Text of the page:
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Transcript - 31829

Remarks to Graziers, Longreach

Photo of Abbott, Tony

Abbott, Tony

Period of Service: 18/09/2013 to 15/09/2015

More information about Abbott, Tony on The National Archive website.

Release Date: 16/02/2014

Release Type: Transcript

Transcript ID: 31829

E&OE……………………….……………………………………………………………

 

It’s great to be here. It’s even better, I guess, to be here when there is real hope of serious rain for the first time in many, many, many months.

 

It looked like the wet was basically failing in this part of Queensland but it seems that there might be a bit of a late burst. Let’s do everything we humanly can and let’s ask the good Lord for any good things that might come this way.

 

So, look, I am here because I thought it was important, Barnaby and Bruce thought it was important, that I should come and see and hear first-hand some if the drought experience of people in western Queensland and western New South Wales as we move to finalise our drought package. There are short term issues, there are long term issues. We can’t solve all problems for all time here and now but there are immediate pressing issues that need to be addressed quite quickly by Government and which I hope to be in a position with Barnaby to make some announcements on in days rather than weeks.

 

There are social issues, there are economic issues and again without pretending that we are going to fix all of them to everyone’s complete satisfaction, I think we will have significant things to say in both of those areas sooner rather than later. Even if the rain does come in the next day or so, even if it is a very substantial rain - drought doesn’t end just because the rains come. The impact of drought lasts for months, sometimes years. In the same way that the impact of fire and flood last for months, sometimes years, after the shock of these terrible events.

 

As far as I am concerned, while dry periods and dry times are a part of life in Australia – and certainly there are things that everyone on the land has had to grapple with since 1788 and the farmers pushing out across the Blue Mountains and opening up the golden west of our country. While we have always had to deal with droughts and flooding rains, there are some droughts that are of such severity that they are more akin to a natural disaster. While it is not the Government’s job to help people to run their businesses, it is Government’s job to help people to adjust to natural disaster. I think there is a clear distinction between the sorts of things that happened and can be expected in the course of successfully and intelligently running a business and coping with an extreme event. If there is no rain, or virtually no rain, for 18 months to two years that is certainly a very extreme event.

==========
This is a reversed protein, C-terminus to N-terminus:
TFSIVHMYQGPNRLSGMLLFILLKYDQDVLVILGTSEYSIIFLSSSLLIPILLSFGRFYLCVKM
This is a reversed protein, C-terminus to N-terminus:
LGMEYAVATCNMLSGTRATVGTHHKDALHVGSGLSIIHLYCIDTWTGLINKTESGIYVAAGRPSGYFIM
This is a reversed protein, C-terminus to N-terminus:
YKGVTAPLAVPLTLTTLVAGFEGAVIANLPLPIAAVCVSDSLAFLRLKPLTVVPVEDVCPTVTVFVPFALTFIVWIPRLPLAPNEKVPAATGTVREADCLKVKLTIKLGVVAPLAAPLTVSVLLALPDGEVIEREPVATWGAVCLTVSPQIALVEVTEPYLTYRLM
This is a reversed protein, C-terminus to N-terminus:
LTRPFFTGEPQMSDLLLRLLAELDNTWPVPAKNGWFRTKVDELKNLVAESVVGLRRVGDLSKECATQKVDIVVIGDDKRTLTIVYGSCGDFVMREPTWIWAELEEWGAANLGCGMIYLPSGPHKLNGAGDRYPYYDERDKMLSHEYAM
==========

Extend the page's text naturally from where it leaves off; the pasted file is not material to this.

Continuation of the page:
So, look, it is very good to be here. I am always buoyed and uplifted by the spirit of country Australians. Whenever you talk to country Australians you get the sense that these are people who are eager to do the right thing by their families, by their communities and by their country.

 

I am certain that in a hundred, two hundred, three hundred years’ time country Australia will be just as much at the forefront of our economy as it has been in times past.

 

We talk a lot of the opportunities of Asia. Well, eventually Asia won’t need iron ore or coal in the sorts of quantities that it has in recent times but it will certainly need food. The middle class people of Asia, and hopefully there will be billions of them more as time goes by, are certainly going to need a much better diet than they have had in times past.

 

We are very, very well placed here in Australia to supply that.

 

So, country people are at the heart of our economy as well as the heart of our culture and ethos as Australians. A sensible, intelligent Government wants to make sure that the rural economy is strong and buoyant and appropriate forms of drought relief a very much a part of that.

 

I want to congratulate Barnaby again. I am here today and I will be around tomorrow in western New South Wales again. Barnaby of course until recently lived in St George and he has been doing a lot of work on this issue not just over the last few weeks but over the last few months. I want to thank him for the work he has done.

 

I also want to thank your indefatigable local member for the work that he does, not just at keeping unruly members of Parliament in line, but in being a very strong voice of the people of this part of Queensland.

 

[ends] 

Transcript - 31829